ASIA/THAILAND - Corruption and Rule of Law: Challenges to the nation on the eve of elections

Bangkok (Fides Service) - The perennial problem of corruption, the gap between elites and masses of rural population; respect for the rule of law and freedom of expression: these are the most urgent challenges in the Thai society as it prepares for political elections, scheduled for tomorrow, July 3. This is what Fr. Peter Watchasin, a priest of the diocese of Bangkok and National Director of Pontifical Mission Societies in Thailand stresses in an interview to Fides.
There are two main parties confronting each other in the electoral competition: the Democrats, led by the Premier Abhist Vejjajiva, and the "Pheu Thai" party led by 44 year old Yingluck Shinawatra, the sister of 'former Prime Minister Thaksin Shinawatra, who in recent weeks had favorable opinion polls.
The Director explains to Fides: "After last year’s violence (see Fides 19 and 20/05/2010), the country was divided in half between supporters of Democrats and those of so-called 'red shirts'. There was political activism in past weeks, and this is a good sign for the involvement of civil society. But in the meantime the most important problems are waiting to be dealt with seriously and will be a task of the new government: people feel that corruption is pervasive, that the rule of law is weak and justice 'is not equal for all'. Moreover, in recent months there has been a steady erosion of press freedom of expression, with the closure of radio and blogs that opposed the government: this is also not a good sign for the health of democracy".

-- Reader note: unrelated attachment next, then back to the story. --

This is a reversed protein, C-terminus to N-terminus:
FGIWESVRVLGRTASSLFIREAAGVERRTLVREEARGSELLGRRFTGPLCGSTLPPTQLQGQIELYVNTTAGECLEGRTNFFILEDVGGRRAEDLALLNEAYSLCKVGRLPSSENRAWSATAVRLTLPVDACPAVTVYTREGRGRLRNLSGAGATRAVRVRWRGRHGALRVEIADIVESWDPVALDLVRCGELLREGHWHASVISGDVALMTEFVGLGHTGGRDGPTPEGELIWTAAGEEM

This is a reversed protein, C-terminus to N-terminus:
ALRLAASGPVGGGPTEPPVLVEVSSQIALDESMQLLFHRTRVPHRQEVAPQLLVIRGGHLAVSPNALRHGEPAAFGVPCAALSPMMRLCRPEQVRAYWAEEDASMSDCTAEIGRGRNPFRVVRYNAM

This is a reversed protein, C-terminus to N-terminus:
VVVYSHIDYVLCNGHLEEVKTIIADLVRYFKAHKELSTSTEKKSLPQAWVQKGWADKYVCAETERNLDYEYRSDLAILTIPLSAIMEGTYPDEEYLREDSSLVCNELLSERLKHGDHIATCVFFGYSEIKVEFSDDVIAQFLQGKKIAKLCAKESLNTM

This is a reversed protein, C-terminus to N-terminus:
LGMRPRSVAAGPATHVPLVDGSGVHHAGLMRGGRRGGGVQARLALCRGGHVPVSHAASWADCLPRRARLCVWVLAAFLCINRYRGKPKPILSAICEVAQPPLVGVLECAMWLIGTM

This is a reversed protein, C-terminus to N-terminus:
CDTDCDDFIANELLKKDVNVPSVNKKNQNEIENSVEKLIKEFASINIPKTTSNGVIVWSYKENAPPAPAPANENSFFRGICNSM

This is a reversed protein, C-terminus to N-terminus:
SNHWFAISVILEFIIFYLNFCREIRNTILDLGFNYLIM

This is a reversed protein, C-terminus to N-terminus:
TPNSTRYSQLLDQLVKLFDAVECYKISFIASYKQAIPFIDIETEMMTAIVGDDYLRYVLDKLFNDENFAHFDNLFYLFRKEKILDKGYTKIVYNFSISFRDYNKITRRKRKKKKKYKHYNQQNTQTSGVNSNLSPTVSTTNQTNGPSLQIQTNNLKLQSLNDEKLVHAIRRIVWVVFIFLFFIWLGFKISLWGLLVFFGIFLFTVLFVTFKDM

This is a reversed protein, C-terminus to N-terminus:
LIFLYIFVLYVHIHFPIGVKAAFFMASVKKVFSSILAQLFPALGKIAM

Besides with regards to the vote "the dark forces are always incumbent - many think of the longa manus of the former leader Thaksin Shinawatra - who in the past heavily influenced the life of the nation. According to some observers, if the red shirts won, there could be a new military coup. But I think the Thai population is more mature, more aware and democratically more active compared to the past and would not accept it". The Catholic Church, the priest informs, "has urged citizens to do their duty to express the vote, to consider the common good and work for reconciliation. It must be said that, 13 months after the revolt of 2010, the nation has not done much to heal the wounds of society".
"Our hope - he concludes - is that violence does not return and that the country can create an atmosphere and put into practice justice, harmony, fairness, legality". (PA) (Agenzia Fides 07/02/2011)

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